Lime may also be needed to bring the pH to around 6.5. In any case, a
soil test is helpful in determining nutrient and pH needs, just as in a
large garden.”



more about soil-based potting mixes

I am doing container gardening — rather large plantings that will incorporate small trees and shrubs — and therefore want a potting mix that will last longer than the usual for smaller containers, and will provide some nutrients. I just read about soil-based potting mix, but there is no further info in my text. Can you describe this, and tell me if it commercially available, or do gardeners mix up their own recipe?


There are a variety of opinions about soil-based potting mix. Taylor’s Guide to Container Gardening (edited by Roger Holmes, Houghton Mifflin, 1995) provides a recipe for a “real soil” mix combining equal parts garden loam, compost or peat moss, and coarse sand. The sand should be as coarse as possible, and should not be able to pass through a window screen. According to the guide, “the success of any mix using soil depends on the soil’s quality.” For large pots and planters, the mix should be equal parts coarse, medium, and fine materials (from Landscaping with Container Plants, by Jim Wilson, Houghton Mifflin, 1990), for example:

Coarse material: small nuggets of pine or fir bark

Medium material: pulverized pine or fir bark

Fine material: moistened sphagnum peat moss has information on organic potting mixes. ATTRA Sustainable Agriculture Program has additional information

Mother Earth News published an article by Barbara Pleasant in the December 2008/January 2009 issue entitled Make Your Own Potting Soil which should be helpful. The recipe includes pasteurized compost or soil.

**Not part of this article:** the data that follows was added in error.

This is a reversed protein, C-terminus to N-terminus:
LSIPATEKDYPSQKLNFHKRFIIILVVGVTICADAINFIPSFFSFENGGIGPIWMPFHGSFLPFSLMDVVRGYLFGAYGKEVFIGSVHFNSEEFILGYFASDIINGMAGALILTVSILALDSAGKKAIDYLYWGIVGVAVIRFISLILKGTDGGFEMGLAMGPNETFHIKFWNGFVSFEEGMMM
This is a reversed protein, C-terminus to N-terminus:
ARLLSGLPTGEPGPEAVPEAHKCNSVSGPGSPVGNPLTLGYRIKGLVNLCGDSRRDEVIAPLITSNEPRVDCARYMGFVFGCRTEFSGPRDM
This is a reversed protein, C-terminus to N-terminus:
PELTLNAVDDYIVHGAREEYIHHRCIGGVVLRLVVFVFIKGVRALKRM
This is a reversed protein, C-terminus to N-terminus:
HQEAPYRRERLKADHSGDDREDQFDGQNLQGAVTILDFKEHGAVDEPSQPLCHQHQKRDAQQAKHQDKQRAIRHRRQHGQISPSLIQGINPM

managing fungus gnats indoors

I need advice on how to rid my house of fungus gnats which were introduced in a bag of potting soil I used when repotting my houseplants. One plant is difficult to repot because it has long branches that cascade down the side of the pot in an intertwined mass.

I always let the soil dry out completely before potting, and also in between waterings. Recently I added a bunch of sand to the top of the soil. Would repotting again help? Is there a no-pest strip that is safe for use indoors for this insect? (I’m chemically sensitive and also concerned about the soil’s fungus).


I’m sorry to hear of your struggle with fungus gnats. I consulted
University of California, Davis Integrated Pest Management online, and
here is a link to their page on this insect and methods of controlling it. Here are excerpts which may be relevant to your situation:

Purchase and use only pasteurized container mix or treat potting soil
with heat or steam before using it; this will kill flies as well as the
algae and microorganisms they feed on. Store pasteurized potting soil in
closed containers to prevent it from becoming infested before use.

Commercially available Steinernema nematodes, Hypoaspis mites, or the
biological insecticide Bacillus thuringiensis subspecies israelensis
(Bti) can be applied to control fungus gnat larvae in container media.